Okay, I know how bitchy that really sounded, and I totally admit that I very often get a backlog of messages making staying up to date rather difficult, but the truth is – if you’ve sent a message more than twice and haven’t gotten a response, it’s likely because the person a.) didn’t like the website b.) didn’t like the products you were offering 3.) thought you came off as a total conceited dickhead d.) already knows about your company and doesn’t want anything to do with it or e.) all of the above. Sending another 5 emails won’t change our minds. If anything it’ll just piss us off and make us block/delete you. Be nice and carry good stock, that’s all we’re asking for.
8.) Being impatient w/ reviews. Unless you do it you have no idea how hard it is to write a review…especially when it’s on a near daily basis, for things that are exceptionally similar or hard to put into words. Reviewers block happens.
I’ll be totally and completely honest here: I literally have a bin of products in a back log just waiting to be reviewed, most of which are in various forms of 2nd and 3rd drafts (I usually ‘test’ products 6 times, adding or changing things to the review as the experiences allow). Having said that, writing every day can be exhausting and often leads to a serious case of reviewers block/sex toy burn out. And while we may be very professional at what we do, we only have so many holes and so many hours in the day. Be patient, it’ll get done, and when it does it’ll probably be far better than you’d expect.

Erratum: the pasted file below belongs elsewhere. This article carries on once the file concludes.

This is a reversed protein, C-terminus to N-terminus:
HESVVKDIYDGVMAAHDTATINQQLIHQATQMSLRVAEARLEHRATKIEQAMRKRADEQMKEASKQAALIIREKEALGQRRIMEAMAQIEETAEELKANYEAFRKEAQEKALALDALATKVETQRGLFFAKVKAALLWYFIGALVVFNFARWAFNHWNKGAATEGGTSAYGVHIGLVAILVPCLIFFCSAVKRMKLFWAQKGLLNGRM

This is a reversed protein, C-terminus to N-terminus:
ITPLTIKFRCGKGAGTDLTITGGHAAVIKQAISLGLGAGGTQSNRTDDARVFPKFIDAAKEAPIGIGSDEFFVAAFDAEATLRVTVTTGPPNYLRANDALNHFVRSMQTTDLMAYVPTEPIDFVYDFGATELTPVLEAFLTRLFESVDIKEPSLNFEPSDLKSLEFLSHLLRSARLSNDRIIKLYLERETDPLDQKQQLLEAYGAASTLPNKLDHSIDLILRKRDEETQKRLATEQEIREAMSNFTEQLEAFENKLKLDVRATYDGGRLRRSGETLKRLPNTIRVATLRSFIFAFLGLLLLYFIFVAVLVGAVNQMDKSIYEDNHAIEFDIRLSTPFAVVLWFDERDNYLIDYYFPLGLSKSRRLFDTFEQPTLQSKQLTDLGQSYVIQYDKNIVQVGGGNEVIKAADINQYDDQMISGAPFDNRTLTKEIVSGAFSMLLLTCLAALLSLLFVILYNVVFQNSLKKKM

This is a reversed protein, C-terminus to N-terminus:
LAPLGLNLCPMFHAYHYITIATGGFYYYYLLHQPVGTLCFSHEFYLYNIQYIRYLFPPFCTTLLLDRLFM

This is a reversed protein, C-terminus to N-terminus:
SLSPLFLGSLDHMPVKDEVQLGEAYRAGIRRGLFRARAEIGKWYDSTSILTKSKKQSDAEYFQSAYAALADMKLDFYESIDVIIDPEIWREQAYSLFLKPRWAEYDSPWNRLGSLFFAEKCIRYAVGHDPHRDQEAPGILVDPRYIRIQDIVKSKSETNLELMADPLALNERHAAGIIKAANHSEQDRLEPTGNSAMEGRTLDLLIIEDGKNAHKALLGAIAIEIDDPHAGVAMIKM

9.) Not giving reviewers the credit they deserve. Without them who would vouch for your product or help *sell* it?
There are some companies that are amazing when it comes to helping reviewers get off the ground, gain experience and treat them with the respect and understanding they deserve. On the flip side there are those that don’t seem to give two shits about the very person who is helping to expose the brand to an online market they would otherwise be unable to reach. Whether companies like it or not the sex toy reviewing army is the bridge to your target market, play nice with them and they’ll promote you in ways you probably didn’t know existed. Be shitty and you’ll forever regret it. Trust me on this one.
10.) Ripping off other companies ideas & trying to make a profit. Let the independent creators be for crying out loud!